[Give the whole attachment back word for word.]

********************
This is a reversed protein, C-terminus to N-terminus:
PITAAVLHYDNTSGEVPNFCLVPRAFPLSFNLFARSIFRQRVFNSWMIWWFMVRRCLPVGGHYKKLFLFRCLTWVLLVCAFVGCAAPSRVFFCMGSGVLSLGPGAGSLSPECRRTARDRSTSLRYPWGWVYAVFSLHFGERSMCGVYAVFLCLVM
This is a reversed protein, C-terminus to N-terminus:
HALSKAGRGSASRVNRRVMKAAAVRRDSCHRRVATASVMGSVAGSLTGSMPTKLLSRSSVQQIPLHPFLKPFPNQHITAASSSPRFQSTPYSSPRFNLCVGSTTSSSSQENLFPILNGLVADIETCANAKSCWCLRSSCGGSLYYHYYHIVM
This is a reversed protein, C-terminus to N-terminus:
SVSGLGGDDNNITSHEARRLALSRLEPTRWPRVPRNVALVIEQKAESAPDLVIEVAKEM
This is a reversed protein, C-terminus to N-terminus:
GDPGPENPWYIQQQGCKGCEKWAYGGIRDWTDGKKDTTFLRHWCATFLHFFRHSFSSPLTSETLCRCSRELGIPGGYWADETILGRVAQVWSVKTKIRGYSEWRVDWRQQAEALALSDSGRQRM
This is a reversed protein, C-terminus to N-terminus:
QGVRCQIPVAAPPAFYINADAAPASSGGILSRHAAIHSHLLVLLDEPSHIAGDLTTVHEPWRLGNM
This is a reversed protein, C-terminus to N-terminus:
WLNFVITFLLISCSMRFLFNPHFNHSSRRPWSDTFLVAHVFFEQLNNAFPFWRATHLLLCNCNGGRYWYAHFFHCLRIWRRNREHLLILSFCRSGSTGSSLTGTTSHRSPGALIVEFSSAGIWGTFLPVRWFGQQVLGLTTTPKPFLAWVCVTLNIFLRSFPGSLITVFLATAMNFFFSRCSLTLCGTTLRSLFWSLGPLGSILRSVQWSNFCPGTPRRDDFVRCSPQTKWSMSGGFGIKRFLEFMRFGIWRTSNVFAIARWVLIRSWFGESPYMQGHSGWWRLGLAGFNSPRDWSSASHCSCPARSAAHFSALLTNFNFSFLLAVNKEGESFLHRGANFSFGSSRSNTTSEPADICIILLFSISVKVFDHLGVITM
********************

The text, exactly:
This is a reversed protein, C-terminus to N-terminus:
PITAAVLHYDNTSGEVPNFCLVPRAFPLSFNLFARSIFRQRVFNSWMIWWFMVRRCLPVGGHYKKLFLFRCLTWVLLVCAFVGCAAPSRVFFCMGSGVLSLGPGAGSLSPECRRTARDRSTSLRYPWGWVYAVFSLHFGERSMCGVYAVFLCLVM
This is a reversed protein, C-terminus to N-terminus:
HALSKAGRGSASRVNRRVMKAAAVRRDSCHRRVATASVMGSVAGSLTGSMPTKLLSRSSVQQIPLHPFLKPFPNQHITAASSSPRFQSTPYSSPRFNLCVGSTTSSSSQENLFPILNGLVADIETCANAKSCWCLRSSCGGSLYYHYYHIVM
This is a reversed protein, C-terminus to N-terminus:
SVSGLGGDDNNITSHEARRLALSRLEPTRWPRVPRNVALVIEQKAESAPDLVIEVAKEM
This is a reversed protein, C-terminus to N-terminus:
GDPGPENPWYIQQQGCKGCEKWAYGGIRDWTDGKKDTTFLRHWCATFLHFFRHSFSSPLTSETLCRCSRELGIPGGYWADETILGRVAQVWSVKTKIRGYSEWRVDWRQQAEALALSDSGRQRM
This is a reversed protein, C-terminus to N-terminus:
QGVRCQIPVAAPPAFYINADAAPASSGGILSRHAAIHSHLLVLLDEPSHIAGDLTTVHEPWRLGNM
This is a reversed protein, C-terminus to N-terminus:
WLNFVITFLLISCSMRFLFNPHFNHSSRRPWSDTFLVAHVFFEQLNNAFPFWRATHLLLCNCNGGRYWYAHFFHCLRIWRRNREHLLILSFCRSGSTGSSLTGTTSHRSPGALIVEFSSAGIWGTFLPVRWFGQQVLGLTTTPKPFLAWVCVTLNIFLRSFPGSLITVFLATAMNFFFSRCSLTLCGTTLRSLFWSLGPLGSILRSVQWSNFCPGTPRRDDFVRCSPQTKWSMSGGFGIKRFLEFMRFGIWRTSNVFAIARWVLIRSWFGESPYMQGHSGWWRLGLAGFNSPRDWSSASHCSCPARSAAHFSALLTNFNFSFLLAVNKEGESFLHRGANFSFGSSRSNTTSEPADICIILLFSISVKVFDHLGVITM